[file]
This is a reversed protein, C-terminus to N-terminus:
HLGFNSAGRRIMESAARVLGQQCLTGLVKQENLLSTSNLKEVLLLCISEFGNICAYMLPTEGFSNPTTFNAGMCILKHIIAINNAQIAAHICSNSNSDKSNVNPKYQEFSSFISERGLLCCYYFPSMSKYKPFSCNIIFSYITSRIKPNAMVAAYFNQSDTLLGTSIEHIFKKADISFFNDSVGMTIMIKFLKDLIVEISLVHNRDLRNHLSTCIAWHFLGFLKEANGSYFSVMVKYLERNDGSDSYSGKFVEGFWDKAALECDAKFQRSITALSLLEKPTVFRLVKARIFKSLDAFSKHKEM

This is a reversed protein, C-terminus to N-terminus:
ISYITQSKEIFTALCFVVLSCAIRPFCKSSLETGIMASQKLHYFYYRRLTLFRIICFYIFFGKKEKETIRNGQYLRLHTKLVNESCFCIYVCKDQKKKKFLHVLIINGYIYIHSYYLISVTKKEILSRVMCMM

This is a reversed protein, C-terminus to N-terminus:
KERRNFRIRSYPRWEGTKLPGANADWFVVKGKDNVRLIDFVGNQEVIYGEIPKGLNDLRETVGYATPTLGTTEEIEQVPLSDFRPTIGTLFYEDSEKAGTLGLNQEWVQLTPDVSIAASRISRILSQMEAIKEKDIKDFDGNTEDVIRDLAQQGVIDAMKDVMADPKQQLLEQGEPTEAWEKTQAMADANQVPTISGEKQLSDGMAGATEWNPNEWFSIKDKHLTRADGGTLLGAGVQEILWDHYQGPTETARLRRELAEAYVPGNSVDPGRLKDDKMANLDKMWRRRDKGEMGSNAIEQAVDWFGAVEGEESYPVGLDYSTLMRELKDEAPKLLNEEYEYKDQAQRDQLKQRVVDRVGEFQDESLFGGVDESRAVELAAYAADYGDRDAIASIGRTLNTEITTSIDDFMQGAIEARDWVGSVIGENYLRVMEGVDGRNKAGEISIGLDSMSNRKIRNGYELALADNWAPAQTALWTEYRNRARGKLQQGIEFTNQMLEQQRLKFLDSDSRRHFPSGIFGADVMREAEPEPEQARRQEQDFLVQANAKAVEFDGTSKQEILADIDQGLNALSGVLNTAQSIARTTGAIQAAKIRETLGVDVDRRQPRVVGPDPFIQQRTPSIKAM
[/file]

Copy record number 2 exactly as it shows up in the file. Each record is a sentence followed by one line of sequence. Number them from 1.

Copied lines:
This is a reversed protein, C-terminus to N-terminus:
ISYITQSKEIFTALCFVVLSCAIRPFCKSSLETGIMASQKLHYFYYRRLTLFRIICFYIFFGKKEKETIRNGQYLRLHTKLVNESCFCIYVCKDQKKKKFLHVLIINGYIYIHSYYLISVTKKEILSRVMCMM